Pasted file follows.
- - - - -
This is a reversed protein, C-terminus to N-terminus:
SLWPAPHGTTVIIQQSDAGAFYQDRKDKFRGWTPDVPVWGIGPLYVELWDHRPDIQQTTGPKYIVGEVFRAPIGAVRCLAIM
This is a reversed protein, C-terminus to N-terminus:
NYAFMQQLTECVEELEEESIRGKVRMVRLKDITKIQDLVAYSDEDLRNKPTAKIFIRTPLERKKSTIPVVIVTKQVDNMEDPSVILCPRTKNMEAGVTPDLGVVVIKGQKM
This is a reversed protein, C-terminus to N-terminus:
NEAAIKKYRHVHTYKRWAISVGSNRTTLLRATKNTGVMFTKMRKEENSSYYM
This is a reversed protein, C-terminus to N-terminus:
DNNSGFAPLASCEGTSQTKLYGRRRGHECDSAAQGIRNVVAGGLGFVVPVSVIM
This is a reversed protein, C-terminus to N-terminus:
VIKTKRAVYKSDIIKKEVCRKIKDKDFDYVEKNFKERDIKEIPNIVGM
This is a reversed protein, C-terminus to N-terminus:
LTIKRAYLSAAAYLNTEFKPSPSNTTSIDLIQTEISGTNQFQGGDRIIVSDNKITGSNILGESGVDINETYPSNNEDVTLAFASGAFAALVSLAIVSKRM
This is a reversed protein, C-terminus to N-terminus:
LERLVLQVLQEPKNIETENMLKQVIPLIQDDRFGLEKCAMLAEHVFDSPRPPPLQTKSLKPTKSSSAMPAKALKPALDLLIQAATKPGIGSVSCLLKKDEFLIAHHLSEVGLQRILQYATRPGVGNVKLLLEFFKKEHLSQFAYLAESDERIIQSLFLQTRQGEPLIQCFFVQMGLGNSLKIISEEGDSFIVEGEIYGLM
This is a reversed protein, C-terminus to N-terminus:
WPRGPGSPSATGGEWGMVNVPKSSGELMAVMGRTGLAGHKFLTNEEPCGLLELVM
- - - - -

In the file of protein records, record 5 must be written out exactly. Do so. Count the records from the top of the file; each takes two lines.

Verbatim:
This is a reversed protein, C-terminus to N-terminus:
VIKTKRAVYKSDIIKKEVCRKIKDKDFDYVEKNFKERDIKEIPNIVGM